The spread of nuclear weapons is one of the most significant challenges to global security in the twenty-first century. Limiting the proliferation of nuclear weapons and materials may be the key to preventing a nuclear war or a catastrophic act of nuclear terrorism. Going Nuclear offers conceptual, historical, and analytical perspectives on current problems in controlling nuclear proliferation. It includes essays that examine why countries seek nuclear weapons as well as studies of the nuclear programs of India, Pakistan, and South Africa. The final section of the book offers recommendations for responding to the major contemporary proliferation challenges: keeping nuclear weapons and materials out of the hands of terrorists, ensuring that countries that renounce nuclear weapons never change their minds, and cracking down on networks that illicitly spread nuclear technologies.
Merchant of Death: Money, Guns, Planes, and the Man Who Makes War Possible
Two respected journalists tell the incredible story of Viktor Bout, the Russian weapons supplier whose global network has changed the way modern warfare is fought. Bout’s vast enterprise of guns, planes, and money has fueled internecine slaughter in Africa and aided both militant Islamic fanatics in Afghanistan and the American military in Iraq. This book combines spy thrills with crucial insights on the shortcomings of a U.S. foreign policy that fails to confront the lucrative and lethal arms trade that erodes global security.
Endangered Species: How We Can Avoid Mass Destruction and Build a Lasting Peace
A former nuclear weapons designer discusses the increasing threat of weapons of mass destruction and offers ideas on how to construct the best practical world consistent with our human nature.
Diet for a Poisoned Planet: How to Choose Safe Foods for You and Your Family – The Twenty-first Century Edition
Like Silent Spring, Diet for a Poisoned Planet took on an entire industry and went onto become a classic work of environmental writing. Now reissued in a new millennium edition, the work’s in-depth look at the contaminants in individual food items is updated with the latest Total Diet Study findings. A motivating book, Diet for a Poisoned Planet changes people viscerally.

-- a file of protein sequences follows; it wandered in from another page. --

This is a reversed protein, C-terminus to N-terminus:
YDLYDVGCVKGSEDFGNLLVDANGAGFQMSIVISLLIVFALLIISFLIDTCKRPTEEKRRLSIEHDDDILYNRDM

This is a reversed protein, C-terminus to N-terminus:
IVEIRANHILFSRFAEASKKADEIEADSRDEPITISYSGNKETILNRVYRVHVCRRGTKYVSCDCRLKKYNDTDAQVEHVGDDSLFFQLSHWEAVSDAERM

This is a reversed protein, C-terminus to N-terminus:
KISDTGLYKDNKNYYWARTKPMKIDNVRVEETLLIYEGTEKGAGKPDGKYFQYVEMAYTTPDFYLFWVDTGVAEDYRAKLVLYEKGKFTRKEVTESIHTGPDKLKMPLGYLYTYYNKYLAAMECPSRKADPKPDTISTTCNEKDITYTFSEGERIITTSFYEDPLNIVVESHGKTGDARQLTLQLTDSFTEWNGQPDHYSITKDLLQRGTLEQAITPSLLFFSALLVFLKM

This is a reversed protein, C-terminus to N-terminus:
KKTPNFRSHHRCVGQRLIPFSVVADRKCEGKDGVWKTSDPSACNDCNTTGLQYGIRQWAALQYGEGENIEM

Steinman tells his own story of fishing in the Santa Monica Bay as a child and how he went on to testify before Congress as an expert witness on the contamination of his own body by the fish he ate. The book is written by a true expert who has been a member of a National Academy of Sciences committee to advise Congress on seafood safety legislation.
Nuclear Proliferation: Risk and Responsibility (Report to the Trilateral Commission)
There is no greater challenge to global peace today than the proliferation of nuclear weapons and the increasing likelihood that terrorists may acquire nuclear material. The papers presented in this report from the Trilateral Commission’s 2006 annual meeting in Tokyo offer a comprehensive and insightful overview of this urgent challenge.
Impossible Allies: Nuclear India, United States, and the Global Order
Offering a front-row view of the recent Indo–U.S. talks leading up to their historic nuclear deal, this account examines the difficulties within and between the two nations as they came to their agreement in 2005. It also covers the groundwork laid in the years leading up to the pact, detailing the actions of both the Bush administration and the officers of Indian Prime Minister Manmohan Singh from 2001 on. As Asia’s profile continues to rise in world affairs, the factors that drive nations such as the United States and India toward each other—and the inherited political burdens that hold them back—will become only more compelling and vital, fueling more diplomatic relationships that will, like the Indo–U.S. nuclear pact, change the world.